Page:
Mar 15, 2017
This article is from November 2006.
Not all facepainting is for kids and parties or even body painting for commercial promotions, there is a whole world out there of extreme make up that you may know nothing about. Facepaint-uk in the shape of Caro has boldly gone where not many women have gone before - And tracked down Neil Hughes - LRP make-up expert.
Neil's work is an exploration of identity and displacement; he mainly works producing characters for live events both corporate and private. His work has a heavy bias on Victorian gothic horror where fantastical creatures and monsters are created from the darker regions of the creators' subconscious and manifest themselves physically as a dark reflection, a 21st C modern parody of Jeckle and Hyde, Vampires, Devils, Frankenstein and apparitions.
What is LRP ?
LRP means Live Role Playing. The most popular LRP that some of you may have attended is probably a Murder Mystery Evening but it can be so much more. Whole weekends in an elaborately set dressed venue, such as a Castle, Country Manor or Marquees set in parkland are attended by paying customers who assume the role of a character for a set period of time, for the thrill of experiencing something different and taking part in a story or an adventure with a given objective to achieve. In short it's improvisational theatre where the guests are the actors, a sort of make believe for adults.
The term LRP covers such a broad range of contexts and settings from realistic and, historical to fantasy and sci-fi and across all time periods from Roman to Post Apocalyptic settings. All very exciting for the creative minds behind the project.
Neil explained, "If the LRP is an intimate lavish Victorian murder mystery evening with no expense spared then I might be hired to produce period hair and make-up, bloody wounds and if it had a supernatural aspect maybe a monster or two to make the guests jump.
Some events are huge with 1000+ guests and they need to be run very much like a location shoot of a film production. The larger the LRP the more likely that the organizer will put in Non Player Characters who are essentially actors who know what is going to happen and who covertly monitor and "push" how the story unfolds.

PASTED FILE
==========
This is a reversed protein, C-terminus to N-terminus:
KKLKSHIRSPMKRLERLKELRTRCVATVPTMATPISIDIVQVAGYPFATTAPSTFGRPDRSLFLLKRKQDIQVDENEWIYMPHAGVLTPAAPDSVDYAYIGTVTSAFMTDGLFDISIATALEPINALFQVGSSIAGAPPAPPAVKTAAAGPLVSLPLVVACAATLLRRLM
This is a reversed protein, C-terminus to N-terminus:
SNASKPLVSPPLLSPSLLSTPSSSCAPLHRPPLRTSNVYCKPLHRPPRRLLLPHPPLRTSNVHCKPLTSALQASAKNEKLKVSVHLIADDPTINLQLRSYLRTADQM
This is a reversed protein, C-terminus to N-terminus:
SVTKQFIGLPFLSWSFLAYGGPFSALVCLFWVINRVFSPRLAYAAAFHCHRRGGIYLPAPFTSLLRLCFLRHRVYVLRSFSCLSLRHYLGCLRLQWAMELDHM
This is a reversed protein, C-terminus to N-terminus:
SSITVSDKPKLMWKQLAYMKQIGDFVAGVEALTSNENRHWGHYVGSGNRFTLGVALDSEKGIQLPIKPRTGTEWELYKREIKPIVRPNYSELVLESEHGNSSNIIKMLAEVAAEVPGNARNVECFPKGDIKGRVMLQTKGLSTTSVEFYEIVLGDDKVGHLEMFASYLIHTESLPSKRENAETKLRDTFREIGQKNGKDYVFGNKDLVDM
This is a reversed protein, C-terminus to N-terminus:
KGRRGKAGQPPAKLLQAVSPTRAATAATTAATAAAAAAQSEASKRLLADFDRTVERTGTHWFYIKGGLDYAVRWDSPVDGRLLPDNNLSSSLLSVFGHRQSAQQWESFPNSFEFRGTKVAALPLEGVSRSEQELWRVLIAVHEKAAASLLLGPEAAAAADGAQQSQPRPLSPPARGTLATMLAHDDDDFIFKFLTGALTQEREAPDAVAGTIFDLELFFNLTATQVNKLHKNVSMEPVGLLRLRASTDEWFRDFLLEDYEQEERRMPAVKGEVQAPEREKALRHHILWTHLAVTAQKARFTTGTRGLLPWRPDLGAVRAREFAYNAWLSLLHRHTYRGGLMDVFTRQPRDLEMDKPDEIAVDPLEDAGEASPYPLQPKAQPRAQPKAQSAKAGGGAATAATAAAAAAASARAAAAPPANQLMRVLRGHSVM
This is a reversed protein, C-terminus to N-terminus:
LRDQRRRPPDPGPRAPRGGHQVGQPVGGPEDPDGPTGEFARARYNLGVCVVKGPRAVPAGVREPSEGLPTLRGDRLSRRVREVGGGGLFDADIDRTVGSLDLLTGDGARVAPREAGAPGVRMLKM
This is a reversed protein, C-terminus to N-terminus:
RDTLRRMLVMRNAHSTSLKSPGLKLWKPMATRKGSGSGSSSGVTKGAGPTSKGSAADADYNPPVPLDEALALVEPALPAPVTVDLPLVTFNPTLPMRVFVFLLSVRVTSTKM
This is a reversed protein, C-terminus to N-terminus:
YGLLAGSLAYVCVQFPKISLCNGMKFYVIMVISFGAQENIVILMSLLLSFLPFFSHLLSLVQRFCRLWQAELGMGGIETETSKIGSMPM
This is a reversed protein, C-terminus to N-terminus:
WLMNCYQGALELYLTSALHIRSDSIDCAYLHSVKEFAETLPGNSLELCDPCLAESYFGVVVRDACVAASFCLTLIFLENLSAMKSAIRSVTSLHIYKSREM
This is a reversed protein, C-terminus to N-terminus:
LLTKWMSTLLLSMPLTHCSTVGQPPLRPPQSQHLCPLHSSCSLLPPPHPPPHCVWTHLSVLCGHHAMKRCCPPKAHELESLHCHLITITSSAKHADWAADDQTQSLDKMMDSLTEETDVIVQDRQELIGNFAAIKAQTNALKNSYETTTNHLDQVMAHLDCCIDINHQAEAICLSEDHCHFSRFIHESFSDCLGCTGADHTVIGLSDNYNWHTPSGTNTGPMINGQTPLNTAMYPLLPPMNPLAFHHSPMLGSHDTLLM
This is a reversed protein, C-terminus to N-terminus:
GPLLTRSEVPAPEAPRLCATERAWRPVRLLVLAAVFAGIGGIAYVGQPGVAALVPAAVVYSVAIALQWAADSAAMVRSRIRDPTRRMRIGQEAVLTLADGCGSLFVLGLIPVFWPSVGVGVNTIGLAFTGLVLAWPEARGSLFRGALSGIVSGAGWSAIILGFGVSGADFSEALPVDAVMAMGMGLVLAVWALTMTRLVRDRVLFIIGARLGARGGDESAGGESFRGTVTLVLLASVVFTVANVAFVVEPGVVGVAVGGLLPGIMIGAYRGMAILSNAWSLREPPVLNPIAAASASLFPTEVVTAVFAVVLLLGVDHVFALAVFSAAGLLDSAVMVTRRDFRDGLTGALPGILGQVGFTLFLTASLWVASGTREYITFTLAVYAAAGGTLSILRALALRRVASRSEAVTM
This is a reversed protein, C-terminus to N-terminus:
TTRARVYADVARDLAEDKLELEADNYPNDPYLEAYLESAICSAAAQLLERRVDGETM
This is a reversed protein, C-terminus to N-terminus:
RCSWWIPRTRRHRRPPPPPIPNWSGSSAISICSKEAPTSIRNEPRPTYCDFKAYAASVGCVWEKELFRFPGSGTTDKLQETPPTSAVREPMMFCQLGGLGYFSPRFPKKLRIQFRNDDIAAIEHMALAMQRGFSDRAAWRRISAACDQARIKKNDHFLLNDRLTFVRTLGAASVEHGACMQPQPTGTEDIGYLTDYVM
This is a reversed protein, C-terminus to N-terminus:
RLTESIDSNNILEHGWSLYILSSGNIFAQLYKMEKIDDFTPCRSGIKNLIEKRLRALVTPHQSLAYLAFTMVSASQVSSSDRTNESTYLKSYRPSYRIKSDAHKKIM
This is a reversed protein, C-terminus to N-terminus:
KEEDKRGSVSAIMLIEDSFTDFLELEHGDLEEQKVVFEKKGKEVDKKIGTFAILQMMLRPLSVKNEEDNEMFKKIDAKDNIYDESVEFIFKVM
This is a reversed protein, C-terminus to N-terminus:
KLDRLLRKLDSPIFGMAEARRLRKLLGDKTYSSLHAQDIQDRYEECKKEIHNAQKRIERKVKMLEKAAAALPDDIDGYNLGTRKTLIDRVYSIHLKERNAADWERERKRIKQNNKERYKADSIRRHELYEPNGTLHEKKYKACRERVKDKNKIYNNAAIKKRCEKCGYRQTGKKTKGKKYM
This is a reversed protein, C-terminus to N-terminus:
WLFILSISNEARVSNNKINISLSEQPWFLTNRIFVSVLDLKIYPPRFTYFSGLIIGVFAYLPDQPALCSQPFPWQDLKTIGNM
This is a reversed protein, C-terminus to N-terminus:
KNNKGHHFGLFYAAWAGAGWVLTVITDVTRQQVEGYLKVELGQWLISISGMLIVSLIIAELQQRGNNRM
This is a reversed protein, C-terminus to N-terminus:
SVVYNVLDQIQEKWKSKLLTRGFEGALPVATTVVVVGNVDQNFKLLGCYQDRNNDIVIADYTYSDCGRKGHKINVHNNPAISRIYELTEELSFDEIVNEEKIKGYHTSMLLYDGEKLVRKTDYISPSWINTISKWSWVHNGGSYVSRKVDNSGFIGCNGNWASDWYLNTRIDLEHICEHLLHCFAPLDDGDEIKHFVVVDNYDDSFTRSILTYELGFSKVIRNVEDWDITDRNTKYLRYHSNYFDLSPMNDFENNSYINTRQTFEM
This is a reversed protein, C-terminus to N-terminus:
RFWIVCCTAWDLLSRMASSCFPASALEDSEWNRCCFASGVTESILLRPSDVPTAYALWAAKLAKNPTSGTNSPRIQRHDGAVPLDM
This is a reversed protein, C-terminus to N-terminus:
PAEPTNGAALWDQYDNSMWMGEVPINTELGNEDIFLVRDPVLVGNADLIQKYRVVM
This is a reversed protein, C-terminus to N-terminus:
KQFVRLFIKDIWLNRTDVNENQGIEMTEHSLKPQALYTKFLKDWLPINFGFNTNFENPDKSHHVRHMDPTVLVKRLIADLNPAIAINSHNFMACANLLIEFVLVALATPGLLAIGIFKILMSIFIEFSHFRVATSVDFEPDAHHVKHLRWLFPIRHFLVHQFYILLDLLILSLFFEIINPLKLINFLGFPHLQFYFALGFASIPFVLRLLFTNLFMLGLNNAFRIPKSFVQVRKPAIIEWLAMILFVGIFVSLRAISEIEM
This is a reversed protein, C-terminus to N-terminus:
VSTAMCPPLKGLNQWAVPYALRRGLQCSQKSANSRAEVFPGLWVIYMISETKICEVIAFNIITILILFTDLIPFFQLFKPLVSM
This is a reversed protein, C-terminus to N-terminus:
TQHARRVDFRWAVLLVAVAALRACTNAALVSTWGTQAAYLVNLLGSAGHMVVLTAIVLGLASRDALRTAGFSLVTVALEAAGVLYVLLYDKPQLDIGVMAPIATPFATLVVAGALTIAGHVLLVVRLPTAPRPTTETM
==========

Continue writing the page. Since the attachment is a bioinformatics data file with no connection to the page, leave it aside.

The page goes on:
Half the fun can be working out who is a guest and who is a non player character. Make-up artists such as myself are hired to make over these actors.
The other use of my services which is most relevant to face painters is to produce fantastical effects on actors to make them into creatures and strange beings where it is required in the setting. It might be an Alice in Wonderland LRP where a whole host of strange and exotic creatures would need to be provided.
I would design, purchase the make up, teach and run the make up department for the non-player characters making them into fantastical Victorian bird men, hideous zombies, hoity 18thC lords and ladies or whatever was needed for the setting."
Is there a need for a make-up artist in LRP companies?
"There is a great demand for education and information on current products and techniques and it is in this area that a face painter would flourish. They could either trade to the guests or offer to companies without a make-up designer to make over the guests. The use of simple hard front prosthetics such as liquid latex slush cast prosthetics is the most common form of prosthetics used across LRP mainly because the cost involved in making over a large range of actors and guests in such a short space of time is prohibitive but also because no one is producing decent foam latex prosthetics in the UK to compete with the American market. This is also the reason that a face painters skills in LRP would be of benefit as a creative artist working with clever use of light, shade, texture and pattern can improve the look of any basic prosthetic and thereby add to the context and realism of the LRP world on a cheaper budget."